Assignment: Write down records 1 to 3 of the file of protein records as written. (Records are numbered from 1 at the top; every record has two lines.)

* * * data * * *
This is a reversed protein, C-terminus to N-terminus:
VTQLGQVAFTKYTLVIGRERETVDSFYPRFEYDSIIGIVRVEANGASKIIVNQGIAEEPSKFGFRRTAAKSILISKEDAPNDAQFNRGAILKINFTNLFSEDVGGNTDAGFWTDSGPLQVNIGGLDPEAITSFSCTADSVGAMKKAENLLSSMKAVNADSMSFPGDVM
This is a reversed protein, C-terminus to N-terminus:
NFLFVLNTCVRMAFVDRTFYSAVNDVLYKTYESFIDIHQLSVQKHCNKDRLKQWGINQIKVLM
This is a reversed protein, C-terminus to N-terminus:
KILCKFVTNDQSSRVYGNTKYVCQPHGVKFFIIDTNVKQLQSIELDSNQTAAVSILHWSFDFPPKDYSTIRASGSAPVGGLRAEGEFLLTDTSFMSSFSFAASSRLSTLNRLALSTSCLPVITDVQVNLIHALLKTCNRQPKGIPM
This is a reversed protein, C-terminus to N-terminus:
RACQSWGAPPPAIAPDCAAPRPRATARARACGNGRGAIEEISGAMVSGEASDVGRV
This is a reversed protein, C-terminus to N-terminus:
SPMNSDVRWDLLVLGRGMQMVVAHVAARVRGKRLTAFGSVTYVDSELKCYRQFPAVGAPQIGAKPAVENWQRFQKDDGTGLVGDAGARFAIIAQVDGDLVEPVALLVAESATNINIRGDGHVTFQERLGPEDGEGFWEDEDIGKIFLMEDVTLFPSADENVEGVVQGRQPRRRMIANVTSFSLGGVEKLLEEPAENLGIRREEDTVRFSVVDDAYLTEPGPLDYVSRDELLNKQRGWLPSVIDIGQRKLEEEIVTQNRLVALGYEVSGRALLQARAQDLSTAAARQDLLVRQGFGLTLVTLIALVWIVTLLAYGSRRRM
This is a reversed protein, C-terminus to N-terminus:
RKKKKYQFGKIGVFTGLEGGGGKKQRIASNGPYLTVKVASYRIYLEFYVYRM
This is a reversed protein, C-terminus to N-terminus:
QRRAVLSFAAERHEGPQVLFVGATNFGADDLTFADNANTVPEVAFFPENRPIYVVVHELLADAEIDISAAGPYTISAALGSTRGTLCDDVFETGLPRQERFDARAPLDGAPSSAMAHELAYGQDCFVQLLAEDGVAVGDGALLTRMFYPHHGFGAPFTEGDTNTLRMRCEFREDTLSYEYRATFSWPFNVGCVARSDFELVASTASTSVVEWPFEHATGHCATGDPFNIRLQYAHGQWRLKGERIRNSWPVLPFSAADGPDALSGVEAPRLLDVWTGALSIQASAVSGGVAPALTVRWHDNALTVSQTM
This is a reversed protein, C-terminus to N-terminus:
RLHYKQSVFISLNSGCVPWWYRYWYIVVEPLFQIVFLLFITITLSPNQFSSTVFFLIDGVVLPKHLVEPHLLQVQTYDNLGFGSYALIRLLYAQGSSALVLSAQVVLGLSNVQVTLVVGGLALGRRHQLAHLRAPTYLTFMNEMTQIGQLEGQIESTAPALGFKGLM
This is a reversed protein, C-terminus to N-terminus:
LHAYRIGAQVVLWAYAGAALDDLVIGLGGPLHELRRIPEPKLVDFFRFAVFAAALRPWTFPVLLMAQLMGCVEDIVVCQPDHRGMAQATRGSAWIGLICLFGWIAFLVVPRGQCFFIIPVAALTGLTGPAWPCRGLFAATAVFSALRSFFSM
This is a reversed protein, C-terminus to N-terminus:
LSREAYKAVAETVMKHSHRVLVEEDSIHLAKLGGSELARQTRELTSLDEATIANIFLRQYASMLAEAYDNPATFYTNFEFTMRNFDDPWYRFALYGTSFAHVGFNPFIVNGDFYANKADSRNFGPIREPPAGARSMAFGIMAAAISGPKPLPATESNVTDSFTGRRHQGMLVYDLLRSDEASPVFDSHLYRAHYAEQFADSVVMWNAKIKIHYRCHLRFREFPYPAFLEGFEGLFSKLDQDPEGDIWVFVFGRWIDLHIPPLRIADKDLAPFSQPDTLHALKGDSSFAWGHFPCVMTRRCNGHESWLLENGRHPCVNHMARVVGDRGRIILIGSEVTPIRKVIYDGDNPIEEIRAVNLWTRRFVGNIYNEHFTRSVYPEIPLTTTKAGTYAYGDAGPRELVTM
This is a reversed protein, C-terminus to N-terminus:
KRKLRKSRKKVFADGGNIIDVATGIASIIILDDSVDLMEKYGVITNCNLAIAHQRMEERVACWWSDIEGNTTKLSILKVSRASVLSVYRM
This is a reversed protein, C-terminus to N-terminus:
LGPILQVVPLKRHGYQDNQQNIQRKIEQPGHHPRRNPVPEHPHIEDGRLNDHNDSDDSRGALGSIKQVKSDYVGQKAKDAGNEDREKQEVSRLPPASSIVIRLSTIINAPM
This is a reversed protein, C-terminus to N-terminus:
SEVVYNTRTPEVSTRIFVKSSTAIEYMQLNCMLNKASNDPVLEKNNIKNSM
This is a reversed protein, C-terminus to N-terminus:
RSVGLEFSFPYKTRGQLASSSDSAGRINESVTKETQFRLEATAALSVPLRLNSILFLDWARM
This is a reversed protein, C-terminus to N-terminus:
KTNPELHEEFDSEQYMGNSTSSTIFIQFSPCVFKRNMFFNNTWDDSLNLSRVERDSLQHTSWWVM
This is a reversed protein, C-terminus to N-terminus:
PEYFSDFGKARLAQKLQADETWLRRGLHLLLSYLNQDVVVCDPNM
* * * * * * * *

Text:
This is a reversed protein, C-terminus to N-terminus:
VTQLGQVAFTKYTLVIGRERETVDSFYPRFEYDSIIGIVRVEANGASKIIVNQGIAEEPSKFGFRRTAAKSILISKEDAPNDAQFNRGAILKINFTNLFSEDVGGNTDAGFWTDSGPLQVNIGGLDPEAITSFSCTADSVGAMKKAENLLSSMKAVNADSMSFPGDVM
This is a reversed protein, C-terminus to N-terminus:
NFLFVLNTCVRMAFVDRTFYSAVNDVLYKTYESFIDIHQLSVQKHCNKDRLKQWGINQIKVLM
This is a reversed protein, C-terminus to N-terminus:
KILCKFVTNDQSSRVYGNTKYVCQPHGVKFFIIDTNVKQLQSIELDSNQTAAVSILHWSFDFPPKDYSTIRASGSAPVGGLRAEGEFLLTDTSFMSSFSFAASSRLSTLNRLALSTSCLPVITDVQVNLIHALLKTCNRQPKGIPM